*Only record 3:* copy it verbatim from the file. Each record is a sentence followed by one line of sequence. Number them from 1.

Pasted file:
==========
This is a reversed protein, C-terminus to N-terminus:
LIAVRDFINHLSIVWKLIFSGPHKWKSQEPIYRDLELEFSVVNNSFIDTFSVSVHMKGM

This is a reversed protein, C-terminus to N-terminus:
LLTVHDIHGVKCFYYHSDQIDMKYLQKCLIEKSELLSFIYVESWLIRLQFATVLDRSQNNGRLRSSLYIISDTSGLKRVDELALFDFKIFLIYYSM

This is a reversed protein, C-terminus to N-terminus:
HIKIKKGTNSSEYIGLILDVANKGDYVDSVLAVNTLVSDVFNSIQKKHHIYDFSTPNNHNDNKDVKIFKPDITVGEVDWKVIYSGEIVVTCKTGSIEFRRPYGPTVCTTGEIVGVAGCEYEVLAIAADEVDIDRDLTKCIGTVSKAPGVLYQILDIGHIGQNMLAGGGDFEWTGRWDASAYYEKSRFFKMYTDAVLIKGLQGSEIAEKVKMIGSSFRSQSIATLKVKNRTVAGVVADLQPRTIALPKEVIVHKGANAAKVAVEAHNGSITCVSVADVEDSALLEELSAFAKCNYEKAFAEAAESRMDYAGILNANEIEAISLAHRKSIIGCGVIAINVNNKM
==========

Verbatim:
This is a reversed protein, C-terminus to N-terminus:
HIKIKKGTNSSEYIGLILDVANKGDYVDSVLAVNTLVSDVFNSIQKKHHIYDFSTPNNHNDNKDVKIFKPDITVGEVDWKVIYSGEIVVTCKTGSIEFRRPYGPTVCTTGEIVGVAGCEYEVLAIAADEVDIDRDLTKCIGTVSKAPGVLYQILDIGHIGQNMLAGGGDFEWTGRWDASAYYEKSRFFKMYTDAVLIKGLQGSEIAEKVKMIGSSFRSQSIATLKVKNRTVAGVVADLQPRTIALPKEVIVHKGANAAKVAVEAHNGSITCVSVADVEDSALLEELSAFAKCNYEKAFAEAAESRMDYAGILNANEIEAISLAHRKSIIGCGVIAINVNNKM